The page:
(This series is a challenge for all film nerds. I call out the film genre and five favorites, and then you tell me what I missed. Let’s see see if we can come up with a definitive catalog. Ready?)
Genre Blast: Westerns
The western genre is one that has long passed its due date but refuses to die. It has been serialized, romanticized, mocked, and reinvented so many times yet remains the staple genre for displaying stories of noble intentions and rugged individualism.
To qualify, the film must have a clearly defined good guy(s) and bad guy(s) – preferably within the proximity of a horse and/or some prairie grass and grand vistas. The pioneer spirit is paramount and the stakes are high, with some form of justice – or injustice –just over the horizon.
Here we go, and in no particular order:
McCabe & Mrs. Miller (Robert Altman), 1971
Altman’s revisionist western turned the genre inside out, but the basic formula of the little guy vs. “the man” remains true. John McCabe and Constance Miller take on corporate spread to the strains of Leonard Cohen. Divine.
Red River (Howard Hawks), 1948
The daily travails of the cattle drive up the Chisholm Trail – and there are many – are made worse by tensions between the boss (John Wayne) and his adopted son (Monty Clift). The fact that Wayne and Clift hated each other in real life likely added to the authenticity. Hawks’ film is the pinnacle of the classical period of the genre.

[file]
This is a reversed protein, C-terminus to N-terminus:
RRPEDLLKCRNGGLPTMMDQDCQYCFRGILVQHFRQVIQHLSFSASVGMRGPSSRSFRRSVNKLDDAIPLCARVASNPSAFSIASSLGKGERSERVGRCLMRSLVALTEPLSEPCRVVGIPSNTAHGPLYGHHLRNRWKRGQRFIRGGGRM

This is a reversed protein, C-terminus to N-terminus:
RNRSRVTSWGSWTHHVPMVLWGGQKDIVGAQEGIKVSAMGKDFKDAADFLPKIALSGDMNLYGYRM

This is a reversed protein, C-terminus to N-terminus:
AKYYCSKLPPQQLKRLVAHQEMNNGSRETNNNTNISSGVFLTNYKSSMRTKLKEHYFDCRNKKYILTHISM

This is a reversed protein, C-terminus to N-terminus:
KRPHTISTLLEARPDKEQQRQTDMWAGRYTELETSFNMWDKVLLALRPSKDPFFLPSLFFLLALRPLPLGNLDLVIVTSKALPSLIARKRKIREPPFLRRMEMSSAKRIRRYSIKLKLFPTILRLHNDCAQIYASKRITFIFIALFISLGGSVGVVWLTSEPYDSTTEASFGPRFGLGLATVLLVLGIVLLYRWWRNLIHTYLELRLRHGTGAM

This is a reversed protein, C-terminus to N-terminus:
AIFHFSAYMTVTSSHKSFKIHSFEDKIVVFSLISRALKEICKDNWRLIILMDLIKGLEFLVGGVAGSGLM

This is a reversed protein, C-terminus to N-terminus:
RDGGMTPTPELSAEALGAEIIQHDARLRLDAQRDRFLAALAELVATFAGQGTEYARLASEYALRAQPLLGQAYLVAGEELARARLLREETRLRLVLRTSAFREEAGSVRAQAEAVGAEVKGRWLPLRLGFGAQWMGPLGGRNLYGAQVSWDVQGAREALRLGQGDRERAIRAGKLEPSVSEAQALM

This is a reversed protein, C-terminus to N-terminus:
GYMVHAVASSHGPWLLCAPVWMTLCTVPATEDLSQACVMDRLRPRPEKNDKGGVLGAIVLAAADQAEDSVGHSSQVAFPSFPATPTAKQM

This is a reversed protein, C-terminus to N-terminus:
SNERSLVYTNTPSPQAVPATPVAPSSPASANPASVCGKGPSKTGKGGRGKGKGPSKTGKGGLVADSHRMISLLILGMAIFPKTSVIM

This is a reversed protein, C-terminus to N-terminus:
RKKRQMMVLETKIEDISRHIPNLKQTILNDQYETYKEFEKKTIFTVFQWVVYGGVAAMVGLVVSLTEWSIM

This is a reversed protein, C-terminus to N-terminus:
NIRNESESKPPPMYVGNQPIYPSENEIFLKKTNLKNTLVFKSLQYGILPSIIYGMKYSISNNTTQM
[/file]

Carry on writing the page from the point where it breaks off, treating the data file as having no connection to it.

The Wild Bunch (Sam Peckinpah), 1969
Peckinpah was fed up with how violence was portrayed on the screen, especially in westerns, so he made a film to examine, among other things, what it was like to get shot. It’s 1913, the Old West is on its way out and it isn’t going quietly. A landmark of poetic carnage.
Little Big Man (Arthur Penn), 1970
Jack Crabb’s satiric and tragic odyssey through many of the legendary events in the West was also one of the first films to move the needle of favoritism in the direction of Native Americans, culminating in the Battle of Little Big Horn. Changing social conscience and the Vietnam War permeate the tone of Penn’s film.
Hell or High Water (David Mackenzie), 2016
Who would have thought that a film from 2016 would make this list? All the classic elements are present in this timely tale of two brothers making one last stab at saving their family ranch while being pursued by two Texas Rangers. With its themes of oil rights, reverse mortgages and deeply embedded, matter-of-fact racism, it’s the new Western for the 21st Century.
This is a huge genre with thousand of possibilities. OK, I’ve shown you mine; now you show me yours. What are your favorite Westerns?